McLean: ‘staff error’ led to her name appearing as sponsor of critical race theory resolution

Special permission was granted by author Don Day for republishing his story on our website. The article originally posted at BoiseDev.com. 

Boise Mayor Lauren McLean says she did not sign on to a resolution backing the teaching of critical race theory in K-12 education.

McLean’s name appears as one of four sponsors on the resolution on the U.S. Conference of Mayors website alongside Greg Fischer of Louisville, Ky., Lori E. Lightfoot of Chicago, and Ted Wheeler of Portland, Ore. The resolution defines critical race theory as “the practice of interrogating the role of race and racism in society, in which racism can be seen across systemic, institutional and interpersonal levels operating over the course of time and across generations.”

“I think it’s really important to be clear that I didn’t, in fact, give my name or sponsor this resolution at the conference of mayors,” McLean said. “It was a staff error – and we know errors happen. And we wish this one hadn’t.”

McLean said her signing on to this type of resolution “wouldn’t make sense.” Within Boise’s city limits, the school systems are operated by the Boise School District and West Ada School District. The mayor has no role in either organization – which are overseen by independent boards of trustees.

The city provided BoiseDev with an email chain from the city’s Director of Government Affairs, Kathy Griesmyer, to Victoria Cram with Squire Patton Boggs, who is a federal lobbyist on contract with the city.

The email lists four initiatives proposed by Fischer, the Louisville mayor. Griesmyer replied on July 30th with “we’ll support the highlighted ones below please” – with two initiatives highlighted, on Juneteenth and CRT.

The city provided BoiseDev with nearly 200 emails with the phrase “critical race theory” in Griesmyer’s account over the past year. Most were emails from members of the public, newsletters from conservative state politicians, or legislative updates.

On July 29th, Griesmyer forwarded the message from Cram to Washburn with three items highlighted as potential initiatives to support, including “Honoring Healthcare Workers and First Responders,” as well as the items on CRT and Juneteenth. Washburn told BoiseDev she told Griesmyer to drop the item on CRT, but that Griesmyer mistakenly removed the highlighting from the healthcare item instead of the CRT item when she forwarded it to Cram.

“Justice and equity matter to me,” McLean said. “You’ve seen in the work that we’ve done. We’ve prioritized the office of police oversight, climate action, and planting trees in areas that haven’t seen the same investment. I’m committed to justice in these areas – but not in an arena that I have no oversight over.”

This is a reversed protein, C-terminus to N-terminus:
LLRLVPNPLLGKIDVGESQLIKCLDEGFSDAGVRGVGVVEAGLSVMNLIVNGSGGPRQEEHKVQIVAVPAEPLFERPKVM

Wednesday evening, after BoiseDev reached out for comment, Griesmyer again wrote to Cram, asking for McLean’s name to be removed.

“It has come to my attention that I have mistakenly signed the mayor onto the ‘supporting Critical Race Theory in Public K-12 Education’ resolution highlighted below. That was an oversight on my end, and the mayor should not be listed as a signatory to the resolution.”

McLean’s Chief of Staff Courtney Washburn said city staff is “working to confirm” the removal of McLean’s name from the resolution.

After the publication of this story, a spokesperson for the U.S. Conference of Mayors told us by email McLean’s inclusion as a sponsor “was an error – and her name has been removed.”

As BoiseDev was working on this story, the Idaho Freedom Foundation published an item on it as well. McLean shot back.

“This was an error on a website that the Idaho Freedom Foundation used to fundraise,” she said. “They could’ve reached out for clarification. They didn’t. They didn’t ask questions, they didn’t clarify – and they are fundraising. They are driving wedges at a time that we are seeing real issues in our communities.”

BoiseDev reached out to IFF Vice President Dustin Hurst, who did not return a request for comment, which is in keeping with the organization’s publicly stated stance on media inquiries.

Don Day is the founder and publisher of BoiseDev. He is a National Edward R. Murrow Award winner and a Stanford University John S. Knight Fellow. Contact him at [email protected].

 

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